Shelter in Place vs Lockdown – The Difference Between Them

Shelter in Place vs Lockdown

Shelter in place and lockdown are both orders given by the local authorities when an emergency is underway and you need to take some kind of action to protect yourself. There are a lot of similarities between the two but there are also a lot of very important differences.

What’s the difference between shelter in place and lockdown? A shelter in place is called in response to a chemical, nuclear or biological release and you need to take shelter for protection. Lockdown is called when there is an active shooter or a police emergency in the area that requires you to hide and take cover.

Keep reading to find out more about the differences and how to protect yourself!

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Difference Between Shelter in Place and Lockdown

Shetler in place and lockdown are two different things that are put in place for different reasons. I see them getting confused in a lot of different areas. There are even local schools and colleges getting the info wrong on their websites that they expect their students to use as guidance.

Understanding the difference between the two makes sure that you’re taking the right action to protect you and your family in case you’re even in an area that has to shelter in place or lockdown.

Shelter in Place vs Lockdown

Shelter in Place

Shelter in place is primarily designed to protect you from airborne chemicals.

When there’s an emergency that makes it too dangerous to go outside in an area, there may be a shelter in place order given by local, state or federal government agencies. An overturned semi transporting chemicals on the highway, a leak at a local factory or even a biological attack by terrorists could all trigger a shelter in place order.

What can cause a shelter in place:

  • Industrial accident
  • Chemical spill
  • Break in a natural gas pipeline
  • Materials transported through the community
  • Terrorist attack
  • Smoke
  • Police activity

You can learn how to build a shelter in place kit here.

What to do During a Shelter in Place

When you’re told to shelter in place, it means that it’s safer for you to stay inside then it is to evacuate the area.

Shelter in place doesn’t always have the same meaning everywhere you go. Because of that, you have to understand why you’re being told to shelter in place.

If you’re sheltering because of a chemical or biological release or terrorist attack:

  • Close all outside doors and windows.
  • If it’s safe, turn off A/C and air handling systems.
  • Eliminate all the ways that air can enter the building.
  • Seal the room with duct tape and plastic.
  • Remove any clothing that may have been contaminated with chemicals and seal it in plastic bags.

If you’re sheltering because of an active shooter or criminal action:

  • Lock and barricade doors.
  • Move away from outside doors and windows.
  • Close window shades and turn off lights.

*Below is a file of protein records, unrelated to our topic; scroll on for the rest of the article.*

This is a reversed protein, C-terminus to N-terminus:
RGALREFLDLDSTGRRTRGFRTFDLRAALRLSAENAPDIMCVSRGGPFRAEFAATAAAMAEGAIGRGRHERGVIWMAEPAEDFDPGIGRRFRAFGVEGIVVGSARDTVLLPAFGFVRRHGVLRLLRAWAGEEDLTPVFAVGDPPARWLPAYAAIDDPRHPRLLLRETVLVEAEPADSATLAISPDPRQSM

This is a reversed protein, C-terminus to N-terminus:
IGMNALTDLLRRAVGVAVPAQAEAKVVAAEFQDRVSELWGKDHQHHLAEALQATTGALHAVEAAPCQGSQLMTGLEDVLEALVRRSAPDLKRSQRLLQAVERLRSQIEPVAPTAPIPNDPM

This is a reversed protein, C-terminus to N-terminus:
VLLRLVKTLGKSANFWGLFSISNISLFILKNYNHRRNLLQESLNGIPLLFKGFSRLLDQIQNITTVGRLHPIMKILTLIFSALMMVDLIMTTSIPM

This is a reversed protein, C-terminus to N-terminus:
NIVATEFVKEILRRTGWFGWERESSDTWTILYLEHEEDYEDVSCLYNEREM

• Be ready to fight if you have to, but do not go looking for the shooter.

If you’re sheltering in place because of a natural disaster:

  • Move away from outside windows and doors, as well as large glass objects.
  • Avoid being underneath heavier objects that may fall.

Shelter in Place vs Lockdown

Lockdown

Lockdown is called when there is an immediate threat in the building or nearby. The threat is usually a person with a gun or other weapon.

What can cause a lockdown:

  • Active shooter
  • Police activity in the area
  • Suspected armed intruder
  • Threats
  • Someone shooting at a building from outside

A lockdown is designed to protect you from a person (or people) with a weapon who intends to start shooting or is already shooting. They’re normally inside the building but they can also be outside the building or in the immediate area.

Most active shooters are trying to shoot as many people as they can. You don’t have to know them in order to become a target for an active shooter.

Shelter in Place vs Lockdown

What to do During a Lockdown

The action you need to take during a lockdown are pretty different than what you should initially do during a shelter in place.

What to do if there is an immediate threat:

  • Run and get out of the area if you can. Have an escape route in mind, don’t just blindly run.
  • Help others get out if you can.
  • Keep others from going into that area once you’re safe and call 911.
  • Once law enforcement arrives, keep your hands visible at all times and follow instructions from police officers.

What to do if there is no immediate threat in your area:

  • Lock and barricade doors.
  • Move away from outside doors and windows.
  • Close window shades and turn off lights.
  • Be ready to fight if you have to, but do not go looking for the shooter.
  • Once law enforcement arrives, keep your hands visible at all times and follow instructions from police officers.

Conclusion

Shelter in place and lockdown are two different things. Sometimes shelter in place is called for different reasons, so you should try to understand why you’re being told to shelter in place.

Lockdown means that you need to hide and barricade yourself as quickly as possible. If you’re in danger you need to get out of the area! If you’re in a place where you’re not in danger, hide and don’t draw attention to yourself.

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